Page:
Dr. Ehsan Toyserkani, Professor of Mechanical and Mechatronics Engineering professor, University of Waterloo: It has been amazing to see how many companies especially in a specific area, like aerospace, tooling and also the medical industry, are just adopting additive manufacturing for their product.
Dr. Mihaela Vlasea,Assistant Professor of Mechanical and Mechatronics Engineering professor, University of Waterloo: So really, this is opening up a lot of new opportunities in the manufacturing sectors that we did not have before. So this is why it's really exciting to leverage this set of technologies.
On-screen question: why is Canada a great place to study advanced manufacturing?
Dr. Ehsan Toyserkani, Professor of Mechanical and Mechatronics Engineering professor, University of Waterloo: We are one of the top five academic centers in the world because we are working with talents in the lab. We have generated intellectual property over the last 15 years. We have been the first group in Canada that started working on additive manufacturing back in 2000 2001.
Dr. Mihaela Vlasea,Assistant Professor of Mechanical and Mechatronics Engineering professor, University of Waterloo: What we do is we actually expose students to some of the cutting edge technologies to enable them to actually exercise research questions that you could not anywhere else within Canada and perhaps globally.
Osezua Ibhadode, Postdoctoral Research Fellow, Multi-Scale Additive Manufacturing Lab, University of Waterloo: I think the major reason why I chose this school was number one: they really have a world class reputation, right? I also know that they are all really innovative. They delve a lot into these career and entrepreneurship initiatives.
Dr. Mihaela Vlasea,Assistant Professor of Mechanical and Mechatronics Engineering professor, University of Waterloo: We have a unique entrepreneurial ecosystem where students come in with a mindset, with an entrepreneurial mindset. Not only that, but University of Waterloo attracts a lot of different industry engagements. So what that means is that students actually rephrase or reformulate their research questions to try to actually envision technologies of tomorrow based on the problems of today.
Heba Farag, PhD Student, Multi-Scale Additive Manufacturing Lab, University of Waterloo: The students we all talk about different things and share knowledge, and it's just a very good environment because we all come from different backgrounds and we know, for example, for me, PhD is not only about science. Also, I'd like to learn from other nationalities, other cultures. Canada is really one of the… like…maybe number one on my list for the countries where I want to stay or want to work, and after I finish my PhD.
On-screen question: How can students excel in Artificial Intelligence?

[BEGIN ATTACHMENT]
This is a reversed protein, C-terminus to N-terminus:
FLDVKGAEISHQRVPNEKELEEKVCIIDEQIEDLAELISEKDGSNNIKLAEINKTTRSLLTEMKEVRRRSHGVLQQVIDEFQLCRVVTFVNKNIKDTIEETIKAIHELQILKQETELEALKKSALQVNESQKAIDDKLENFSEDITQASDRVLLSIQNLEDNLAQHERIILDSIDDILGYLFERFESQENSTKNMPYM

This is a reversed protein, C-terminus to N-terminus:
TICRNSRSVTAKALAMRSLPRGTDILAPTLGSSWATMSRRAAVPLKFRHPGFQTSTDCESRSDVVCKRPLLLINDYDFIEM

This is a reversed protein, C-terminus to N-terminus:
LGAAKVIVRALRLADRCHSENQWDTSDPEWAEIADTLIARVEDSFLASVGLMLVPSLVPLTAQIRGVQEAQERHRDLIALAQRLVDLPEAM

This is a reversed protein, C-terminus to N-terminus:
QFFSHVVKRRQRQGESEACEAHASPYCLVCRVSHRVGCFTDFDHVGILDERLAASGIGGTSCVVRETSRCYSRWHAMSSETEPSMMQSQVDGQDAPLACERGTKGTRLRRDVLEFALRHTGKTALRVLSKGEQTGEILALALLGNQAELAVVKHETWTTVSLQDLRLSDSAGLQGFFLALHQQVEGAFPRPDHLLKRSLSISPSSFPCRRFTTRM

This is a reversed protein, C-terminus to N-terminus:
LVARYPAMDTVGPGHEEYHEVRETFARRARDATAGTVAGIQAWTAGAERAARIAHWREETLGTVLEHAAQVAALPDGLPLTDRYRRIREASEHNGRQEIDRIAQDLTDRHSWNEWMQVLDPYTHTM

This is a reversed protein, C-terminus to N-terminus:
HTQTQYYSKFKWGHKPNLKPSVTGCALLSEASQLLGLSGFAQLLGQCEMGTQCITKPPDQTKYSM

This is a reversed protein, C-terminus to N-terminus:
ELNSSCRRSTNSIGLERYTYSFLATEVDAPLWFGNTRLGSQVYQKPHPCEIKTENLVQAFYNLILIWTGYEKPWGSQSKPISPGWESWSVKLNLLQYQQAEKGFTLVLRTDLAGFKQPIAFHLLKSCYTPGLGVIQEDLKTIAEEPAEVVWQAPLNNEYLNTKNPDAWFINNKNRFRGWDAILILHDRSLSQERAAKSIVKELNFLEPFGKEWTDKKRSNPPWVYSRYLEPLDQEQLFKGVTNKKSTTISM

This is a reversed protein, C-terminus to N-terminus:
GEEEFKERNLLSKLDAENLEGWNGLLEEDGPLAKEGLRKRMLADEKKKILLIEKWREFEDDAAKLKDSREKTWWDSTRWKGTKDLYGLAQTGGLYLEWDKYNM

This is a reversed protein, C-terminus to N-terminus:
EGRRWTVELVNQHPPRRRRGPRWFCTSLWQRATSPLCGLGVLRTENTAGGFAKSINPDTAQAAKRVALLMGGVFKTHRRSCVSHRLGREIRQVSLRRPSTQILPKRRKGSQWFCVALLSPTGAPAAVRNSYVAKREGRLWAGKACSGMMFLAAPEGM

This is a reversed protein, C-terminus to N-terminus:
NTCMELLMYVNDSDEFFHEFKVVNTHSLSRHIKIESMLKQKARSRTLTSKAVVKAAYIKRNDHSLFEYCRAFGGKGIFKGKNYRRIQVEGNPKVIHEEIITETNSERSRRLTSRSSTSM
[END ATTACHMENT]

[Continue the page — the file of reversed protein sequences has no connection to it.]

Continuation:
Dr. Mihaela Vlasea, Assistant Professor of Mechanical and Mechatronics Engineering professor, University of Waterloo: Each student's vision of their research path is quite unique, so when you're looking at a graduate program or reaching out to pursue a graduate program or even an internship in a university lab, I think expressing the passion for what you really want to pursue as a career is one of the most important things that stand out.
Heba Farag, PhD Student, Multi-Scale Additive Manufacturing Lab, University of Waterloo: Be ready to work hard because to have a title of doctor beside your name is not going to happen between a day and night. It's going to require a lot of work, a lot of commitments, and that's after you get accepted in your PhD or your masters.
Osezua Ibhadode, Postdoctoral Research Fellow, Multi-Scale Additive Manufacturing Lab, University of Waterloo: I think if you're considering engineering, if you're considering additive manufacturing, if you're considering these stem-related fields, I advise you to keep up that passion, right, to keep up that that desire and go for it.
Heba Farag, PhD Student, Multi-Scale Additive Manufacturing Lab, University of Waterloo: Focus; focus on the main target and it will all pay off at the end, you know. So that’s it.
On-screen text: Footage courtesy of: Multi-Scale Additive Manufacturing Lab | University Of Waterloo
- AI enabled technology to forecast manufacturing accidents and potential downtime
- Digital simulations to improve product development and design
- Industrial robotics that automate repetitive tasks and optimize processing times
- Fully automated facilities that revolutionize food-grade production
More than 13,500 jobs expected to be created in the next 10 years.
On-screen question: how does artificial intelligence fit into farming?
Dr. Ian Stavness, Associate Professor Computer Science, University of Saskatchewan: Farmers are very tech savvy and they’re very forward looking, and they’re adopters of this technology, and I think that artificial intelligence (AI) provides an opportunity to take a lot of the information that farmers are collecting or could have access to and try to refine that down to the sort of most important information that they need to make decisions. At the University of Saskatchewan, we’ve been really focusing on trying to bring together computer science researchers, together with plant science researchers and soil science researchers to find new ways to provide data driven technology, data analysis, data collection for plant breeders and for farmers to improve their operations.
Myself and my colleagues in the technical side just feel that we can have a really, really big impact by bringing these new technologies into this area.
On-screen question: what is the impact of AI research on modern agriculture?
Masi Aslahi, PhD Student Computer Science, University of Saskatchewan: In my research I’m working with aerial agricultural images, but our team mainly works on outdoor agricultural imagery. When the drone is flying over the field, they just capture images approximately every second, and we have lots of images. But I would say this technique would help with sustainability, which is actually the biggest problem of our world today. And I think this technique works because what is a concern for us is how to keep our planet green and how to use water resources or even actually soil resources very wisely without damaging the environment.